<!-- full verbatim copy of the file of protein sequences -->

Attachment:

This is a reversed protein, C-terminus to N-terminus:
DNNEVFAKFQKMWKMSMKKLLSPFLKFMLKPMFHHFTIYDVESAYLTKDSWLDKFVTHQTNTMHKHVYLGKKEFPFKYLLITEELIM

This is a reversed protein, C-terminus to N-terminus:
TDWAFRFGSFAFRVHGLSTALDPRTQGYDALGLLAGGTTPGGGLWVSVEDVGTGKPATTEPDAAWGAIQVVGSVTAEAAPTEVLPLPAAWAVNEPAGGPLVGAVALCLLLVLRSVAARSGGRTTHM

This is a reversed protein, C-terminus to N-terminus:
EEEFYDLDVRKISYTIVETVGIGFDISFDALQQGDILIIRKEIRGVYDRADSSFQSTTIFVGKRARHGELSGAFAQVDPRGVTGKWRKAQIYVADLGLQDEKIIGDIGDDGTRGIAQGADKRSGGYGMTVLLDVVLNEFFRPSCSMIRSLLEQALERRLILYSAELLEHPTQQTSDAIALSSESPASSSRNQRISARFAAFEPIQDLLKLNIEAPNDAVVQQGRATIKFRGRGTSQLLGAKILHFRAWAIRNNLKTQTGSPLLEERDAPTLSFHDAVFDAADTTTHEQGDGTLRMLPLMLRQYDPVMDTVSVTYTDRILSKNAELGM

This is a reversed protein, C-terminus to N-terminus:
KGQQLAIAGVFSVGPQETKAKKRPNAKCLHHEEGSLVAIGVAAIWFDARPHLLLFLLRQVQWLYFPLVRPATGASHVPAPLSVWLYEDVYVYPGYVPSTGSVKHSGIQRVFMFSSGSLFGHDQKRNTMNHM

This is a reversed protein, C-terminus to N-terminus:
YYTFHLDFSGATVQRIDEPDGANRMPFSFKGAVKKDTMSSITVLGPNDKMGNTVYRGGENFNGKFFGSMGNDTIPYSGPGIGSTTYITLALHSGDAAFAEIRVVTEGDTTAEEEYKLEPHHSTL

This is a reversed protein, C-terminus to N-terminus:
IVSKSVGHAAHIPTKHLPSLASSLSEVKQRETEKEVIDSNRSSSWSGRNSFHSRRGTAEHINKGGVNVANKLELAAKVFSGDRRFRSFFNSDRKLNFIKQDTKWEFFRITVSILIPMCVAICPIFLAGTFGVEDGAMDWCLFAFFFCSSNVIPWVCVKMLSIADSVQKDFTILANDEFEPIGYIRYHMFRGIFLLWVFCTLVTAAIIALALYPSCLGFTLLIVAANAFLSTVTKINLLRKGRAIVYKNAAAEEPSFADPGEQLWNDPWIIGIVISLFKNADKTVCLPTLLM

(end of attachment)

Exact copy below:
This is a reversed protein, C-terminus to N-terminus:
DNNEVFAKFQKMWKMSMKKLLSPFLKFMLKPMFHHFTIYDVESAYLTKDSWLDKFVTHQTNTMHKHVYLGKKEFPFKYLLITEELIM

This is a reversed protein, C-terminus to N-terminus:
TDWAFRFGSFAFRVHGLSTALDPRTQGYDALGLLAGGTTPGGGLWVSVEDVGTGKPATTEPDAAWGAIQVVGSVTAEAAPTEVLPLPAAWAVNEPAGGPLVGAVALCLLLVLRSVAARSGGRTTHM

This is a reversed protein, C-terminus to N-terminus:
EEEFYDLDVRKISYTIVETVGIGFDISFDALQQGDILIIRKEIRGVYDRADSSFQSTTIFVGKRARHGELSGAFAQVDPRGVTGKWRKAQIYVADLGLQDEKIIGDIGDDGTRGIAQGADKRSGGYGMTVLLDVVLNEFFRPSCSMIRSLLEQALERRLILYSAELLEHPTQQTSDAIALSSESPASSSRNQRISARFAAFEPIQDLLKLNIEAPNDAVVQQGRATIKFRGRGTSQLLGAKILHFRAWAIRNNLKTQTGSPLLEERDAPTLSFHDAVFDAADTTTHEQGDGTLRMLPLMLRQYDPVMDTVSVTYTDRILSKNAELGM

This is a reversed protein, C-terminus to N-terminus:
KGQQLAIAGVFSVGPQETKAKKRPNAKCLHHEEGSLVAIGVAAIWFDARPHLLLFLLRQVQWLYFPLVRPATGASHVPAPLSVWLYEDVYVYPGYVPSTGSVKHSGIQRVFMFSSGSLFGHDQKRNTMNHM

This is a reversed protein, C-terminus to N-terminus:
YYTFHLDFSGATVQRIDEPDGANRMPFSFKGAVKKDTMSSITVLGPNDKMGNTVYRGGENFNGKFFGSMGNDTIPYSGPGIGSTTYITLALHSGDAAFAEIRVVTEGDTTAEEEYKLEPHHSTL

This is a reversed protein, C-terminus to N-terminus:
IVSKSVGHAAHIPTKHLPSLASSLSEVKQRETEKEVIDSNRSSSWSGRNSFHSRRGTAEHINKGGVNVANKLELAAKVFSGDRRFRSFFNSDRKLNFIKQDTKWEFFRITVSILIPMCVAICPIFLAGTFGVEDGAMDWCLFAFFFCSSNVIPWVCVKMLSIADSVQKDFTILANDEFEPIGYIRYHMFRGIFLLWVFCTLVTAAIIALALYPSCLGFTLLIVAANAFLSTVTKINLLRKGRAIVYKNAAAEEPSFADPGEQLWNDPWIIGIVISLFKNADKTVCLPTLLM